Terry asked me to share this story. I picked up a cherry looking Whirlwind a month ago, and had yet to play a game. The right sling shot locked on at startup, and once I solved that, the REAL problems surfaced.
I have literally spent the past 4 weeks troubleshooting two seemingly unrelated issues with the MPU, because a.) I want to learn board repair b.) I got a good deal and didn't want to spend $3-400 on board repair or taking the easy way out with a Rottendog. It turns out that had I sent my MPU in for repair, it would have been sent back to me.
During this exhaustive and frustrating process, spending seemingly hours in the garage, I became an expert at schematics, logic chips, circuitry, flow, and could probably fix any System 11B board haha.
Here were the two issues with the game.
1.) Sound Overlay Solenoids (3 lightning flash lamps, topper blower and playfield spinner discs) all locked on at startup or never worked at all. Which of these occurred was seemingly random.
2.) The music/speech didn't work, but the second test for the sounds all worked.
The System 11B MPU board had prior battery corrosion, but it was neutralized (and I reneutralized it). The traces looked OK, and all pinned out OK with continuity. With my initially limited understanding of schematics (never had to deal with much beyond blown TIP102/TIP36C), I posted a tech thread here and got little response, so I took my college physics knowledge and went to work.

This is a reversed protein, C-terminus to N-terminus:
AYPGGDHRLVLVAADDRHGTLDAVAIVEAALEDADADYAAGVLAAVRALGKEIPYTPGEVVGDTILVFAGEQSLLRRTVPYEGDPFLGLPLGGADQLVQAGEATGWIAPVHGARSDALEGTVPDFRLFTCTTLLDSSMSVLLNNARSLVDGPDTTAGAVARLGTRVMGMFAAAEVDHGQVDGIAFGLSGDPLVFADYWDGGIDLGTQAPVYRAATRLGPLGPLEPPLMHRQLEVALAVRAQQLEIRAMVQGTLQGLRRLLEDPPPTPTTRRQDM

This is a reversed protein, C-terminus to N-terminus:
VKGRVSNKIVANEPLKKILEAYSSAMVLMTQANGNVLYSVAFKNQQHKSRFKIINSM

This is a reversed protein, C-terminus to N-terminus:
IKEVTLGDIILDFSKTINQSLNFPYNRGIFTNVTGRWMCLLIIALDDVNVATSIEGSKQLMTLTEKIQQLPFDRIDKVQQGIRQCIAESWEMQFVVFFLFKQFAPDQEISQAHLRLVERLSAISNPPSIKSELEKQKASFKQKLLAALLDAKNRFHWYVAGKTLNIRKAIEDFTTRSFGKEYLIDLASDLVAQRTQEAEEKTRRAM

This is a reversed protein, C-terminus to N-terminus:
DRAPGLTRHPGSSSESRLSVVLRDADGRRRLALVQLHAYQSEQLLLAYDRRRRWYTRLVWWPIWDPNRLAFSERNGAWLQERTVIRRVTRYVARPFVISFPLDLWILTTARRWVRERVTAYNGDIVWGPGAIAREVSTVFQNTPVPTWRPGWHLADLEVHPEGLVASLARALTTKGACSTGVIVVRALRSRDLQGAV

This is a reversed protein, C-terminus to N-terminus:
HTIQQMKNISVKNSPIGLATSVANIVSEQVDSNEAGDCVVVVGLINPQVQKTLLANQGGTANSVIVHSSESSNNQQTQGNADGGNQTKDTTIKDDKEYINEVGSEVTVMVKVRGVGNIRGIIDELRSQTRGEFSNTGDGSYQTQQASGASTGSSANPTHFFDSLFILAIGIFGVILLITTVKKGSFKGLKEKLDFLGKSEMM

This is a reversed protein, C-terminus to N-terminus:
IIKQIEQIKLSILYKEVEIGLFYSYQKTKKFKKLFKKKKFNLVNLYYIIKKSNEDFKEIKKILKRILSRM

I created a neat molex connector that went from an arcade switching power supply to 1J17 so I could work on the bench.
I replaced and socketed U42 (unnecessarily) -- although was on the right track. It was near the corrision area and goes to the sound solenoid overlay board.
I replaced SRC 1 and 3 (possibly unnecessary, but in the corroded area so this was easy and worth it).
I took all the boards except the MPU up to the arcade. Everything swapped into another Whirlwind and worked perfectly, meaning both the solenoid group lock on and sound problems HAD to be with the MPU.
OK, time to open the Elenco logic probe which I've had in the drawer for two years and never needed. This thing is stupid easy to use (and never even saw this thread before). Read the back of the package and find the ground and +5 test points to clamp onto. Now's where this thread gets interesting.
I replaced the blanking circuit at U43 and Q50 -- thinking the behavior was some bizarre timing issue. The blanking circuit would begin HI, instead of LO then HI after the CPU booted. This was a good fix, but unrelated.
I purchased Leon's TEST ROM and everything checks out perfectly at the PIAs out to the pins. WTF. Now I was getting pissed. How was this possible?